Shares of Netflix
The video rental service keeps kicking, despite a host of slings and arrows :
- Studios are reassessing the value of making their content available online through Netflix, in light of weak syndication interest for shows freely available in cyberspace.
- Revenue per subscriber continues to shrink, and while investors initially cheered last month's price hike, it may also increase subscriber churn. At the very least, it will escalate the number of Netflix couch potatoes downgrading to cheaper plans with fewer DVDs.
- Its streaming business seemed threatened when content-delivery partner Level 3
got bullied by the country's largest cable broadband provider. (Nasdaq: LVLT)
- CFO Barry McCarthy stepped down in December, hoping to eventually catch on as a CEO elsewhere. He left on good terms, suggesting that he has no plans to compete against his good friend Reed Hastings. However, McCarthy joined the board of Pandora last week.
These may seem like petty obstacles for Netflix, but let's dive a little deeper.
Time to slay some demons
Studios will want more when they renegotiate their deals with Netflix. The first major renewal will surely be costly for Netflix, as it attempts to re-up its deal with Liberty Starz
Netflix argues that there is no single content deal that it absolutely needs, since no streaming service will ever be all-inclusive. If Starz walks away, it's hard to fathom that the cable giant will make Netflix-sized dollars elsewhere. Let's not assume that the content owners can call the shots here. Revisit the music industry if you want to see how the primary digital distributor ends up with the majority of the clout.
As for customers trading down to cheaper plans with fewer discs, Netflix wouldn't mind that one bit. Streaming is cheap, especially pitted against the fulfillment costs involved in shipping, packaging, and managing physical inventory.
The battle between Level 3 and Comcast
Finally, we have McCarthy joining Peter Chernin at Pandora last week. Let's not dismiss this threat entirely.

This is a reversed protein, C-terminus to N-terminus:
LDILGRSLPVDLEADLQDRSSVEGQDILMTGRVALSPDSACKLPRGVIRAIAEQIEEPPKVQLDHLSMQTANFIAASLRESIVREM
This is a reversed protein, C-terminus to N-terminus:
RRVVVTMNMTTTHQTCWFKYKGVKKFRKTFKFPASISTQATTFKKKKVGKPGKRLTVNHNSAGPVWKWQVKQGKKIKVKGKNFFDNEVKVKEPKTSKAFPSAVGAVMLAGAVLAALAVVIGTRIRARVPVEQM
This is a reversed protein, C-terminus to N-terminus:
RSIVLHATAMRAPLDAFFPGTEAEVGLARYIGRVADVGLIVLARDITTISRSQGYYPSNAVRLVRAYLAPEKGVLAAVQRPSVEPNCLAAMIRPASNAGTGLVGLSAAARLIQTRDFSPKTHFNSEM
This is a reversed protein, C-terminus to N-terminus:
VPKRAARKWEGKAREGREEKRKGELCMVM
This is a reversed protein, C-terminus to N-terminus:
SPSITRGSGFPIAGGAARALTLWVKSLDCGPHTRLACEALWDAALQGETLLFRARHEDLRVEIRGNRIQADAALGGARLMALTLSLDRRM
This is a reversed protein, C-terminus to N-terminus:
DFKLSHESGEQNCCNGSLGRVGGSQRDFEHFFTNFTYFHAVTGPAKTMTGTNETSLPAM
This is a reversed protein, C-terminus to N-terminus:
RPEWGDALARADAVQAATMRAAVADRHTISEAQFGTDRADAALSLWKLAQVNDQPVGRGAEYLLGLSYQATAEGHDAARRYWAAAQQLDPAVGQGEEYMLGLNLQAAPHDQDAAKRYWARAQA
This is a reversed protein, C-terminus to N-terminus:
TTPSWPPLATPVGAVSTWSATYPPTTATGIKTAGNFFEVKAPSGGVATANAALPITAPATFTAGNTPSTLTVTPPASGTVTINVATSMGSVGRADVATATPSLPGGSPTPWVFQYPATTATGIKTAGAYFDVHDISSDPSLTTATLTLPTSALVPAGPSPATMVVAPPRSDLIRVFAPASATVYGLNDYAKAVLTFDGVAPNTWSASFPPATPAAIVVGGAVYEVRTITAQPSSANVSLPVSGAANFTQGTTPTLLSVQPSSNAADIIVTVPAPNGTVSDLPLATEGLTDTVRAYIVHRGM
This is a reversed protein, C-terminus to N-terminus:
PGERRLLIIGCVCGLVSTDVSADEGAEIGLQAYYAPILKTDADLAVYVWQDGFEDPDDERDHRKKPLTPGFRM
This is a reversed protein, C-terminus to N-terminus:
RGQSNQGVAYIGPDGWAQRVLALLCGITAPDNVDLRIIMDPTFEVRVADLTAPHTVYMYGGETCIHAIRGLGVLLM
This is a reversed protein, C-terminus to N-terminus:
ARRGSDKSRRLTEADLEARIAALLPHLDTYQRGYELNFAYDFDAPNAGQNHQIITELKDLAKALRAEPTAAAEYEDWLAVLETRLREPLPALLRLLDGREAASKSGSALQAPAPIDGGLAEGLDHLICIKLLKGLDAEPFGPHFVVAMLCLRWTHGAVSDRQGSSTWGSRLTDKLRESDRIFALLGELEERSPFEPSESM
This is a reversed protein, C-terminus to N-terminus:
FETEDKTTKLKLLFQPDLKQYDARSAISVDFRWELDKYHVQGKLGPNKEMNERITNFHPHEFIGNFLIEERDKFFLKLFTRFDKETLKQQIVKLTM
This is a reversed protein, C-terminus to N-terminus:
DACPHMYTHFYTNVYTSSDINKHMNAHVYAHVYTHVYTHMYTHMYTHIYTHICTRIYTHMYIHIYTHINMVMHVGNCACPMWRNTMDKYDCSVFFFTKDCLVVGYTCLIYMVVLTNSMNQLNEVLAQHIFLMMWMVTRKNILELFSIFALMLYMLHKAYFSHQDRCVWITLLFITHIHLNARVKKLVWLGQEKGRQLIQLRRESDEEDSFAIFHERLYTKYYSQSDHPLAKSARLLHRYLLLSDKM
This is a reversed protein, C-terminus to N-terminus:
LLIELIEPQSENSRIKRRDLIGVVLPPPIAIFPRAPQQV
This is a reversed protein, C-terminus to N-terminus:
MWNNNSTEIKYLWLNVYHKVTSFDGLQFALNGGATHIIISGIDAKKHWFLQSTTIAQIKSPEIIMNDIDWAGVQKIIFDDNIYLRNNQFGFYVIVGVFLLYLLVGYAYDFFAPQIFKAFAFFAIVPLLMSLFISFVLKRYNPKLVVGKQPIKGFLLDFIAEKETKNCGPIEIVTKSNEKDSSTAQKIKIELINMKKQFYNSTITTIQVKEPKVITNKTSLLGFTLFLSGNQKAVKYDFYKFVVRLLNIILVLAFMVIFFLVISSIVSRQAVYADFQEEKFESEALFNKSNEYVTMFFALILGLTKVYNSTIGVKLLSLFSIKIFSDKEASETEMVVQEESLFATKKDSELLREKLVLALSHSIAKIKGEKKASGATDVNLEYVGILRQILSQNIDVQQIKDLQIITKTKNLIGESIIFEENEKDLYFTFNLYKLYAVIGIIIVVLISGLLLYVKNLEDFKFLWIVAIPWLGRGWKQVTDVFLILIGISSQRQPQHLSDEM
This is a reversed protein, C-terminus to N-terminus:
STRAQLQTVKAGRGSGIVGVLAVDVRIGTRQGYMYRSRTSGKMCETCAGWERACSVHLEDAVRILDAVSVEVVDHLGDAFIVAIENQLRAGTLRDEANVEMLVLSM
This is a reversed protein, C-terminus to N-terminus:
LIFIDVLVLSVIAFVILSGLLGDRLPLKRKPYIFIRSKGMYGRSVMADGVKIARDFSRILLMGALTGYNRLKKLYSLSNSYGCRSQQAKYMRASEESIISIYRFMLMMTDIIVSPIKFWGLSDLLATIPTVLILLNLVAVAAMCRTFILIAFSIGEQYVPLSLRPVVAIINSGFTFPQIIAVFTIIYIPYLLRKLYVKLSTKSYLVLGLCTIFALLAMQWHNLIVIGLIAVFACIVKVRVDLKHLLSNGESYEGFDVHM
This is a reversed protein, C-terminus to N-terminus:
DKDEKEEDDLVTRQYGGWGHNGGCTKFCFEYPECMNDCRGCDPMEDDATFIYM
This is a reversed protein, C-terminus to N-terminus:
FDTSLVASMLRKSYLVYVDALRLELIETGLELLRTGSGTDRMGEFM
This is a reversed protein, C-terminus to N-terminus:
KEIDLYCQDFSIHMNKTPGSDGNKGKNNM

Pandora's audience doubled to 75 million last year. Like Netflix, it's a cloud-based entertainment service. However, Pandora is music, while Netflix is film. Pandora is free to most users. Netflix is not. However, it's not entirely unfathomable that Pandora could evolve in a few years to stream more than just music through its custom-tailored recommendations engine. It has the user base to shoehorn its way into more types of media.
Paying the Piper
Balanced against all those looming obstacles, today's splash of Netflix optimism stems from an encouraging Piper Jaffray report.
Analyst Mike Olson is encouraged by a report out of Internet traffic tracker Comscore. Visits to Netflix.com in this quarter to date have spiked 34% year over year, leading Olson to believe that the company will fare well in piling on gross subscriber additions.
The same traffic report shows a possible 30% decline at Blockbuster.com this quarter, and a 27% spike at Coinstar's
Investors may disregard the slide at Blockbuster, now that the fading retailer is in bankruptcy, but NCR
On the other side of the news, I'm approaching the traffic upticks at Netflix and Redbox cautiously.
What if the uptick in Netflix's traffic -- beyond streaming, naturally -- is related to active subscribers switching to streaming to avoid higher bills? What if the boost in Redbox.com traffic owes more to confusion over availability than to the logical absorption of Blockbuster refugees? After all, Coinstar's blaming delayed release windows for recently hosing down its near-term outlook. I'd be checking Redbox.com, too, to see whether a new DVD is actually out on Redbox.
We'll find out for sure in a few months. Olson scores points for going out on a limb early, but this industry is evolving rapidly.
Netflix will live to have the last laugh -- but it should be a nervous laugh at that.
Would you rather invest in Netflix or Coinstar at this point? Share your thoughts in the comment box at the bottom of this queue.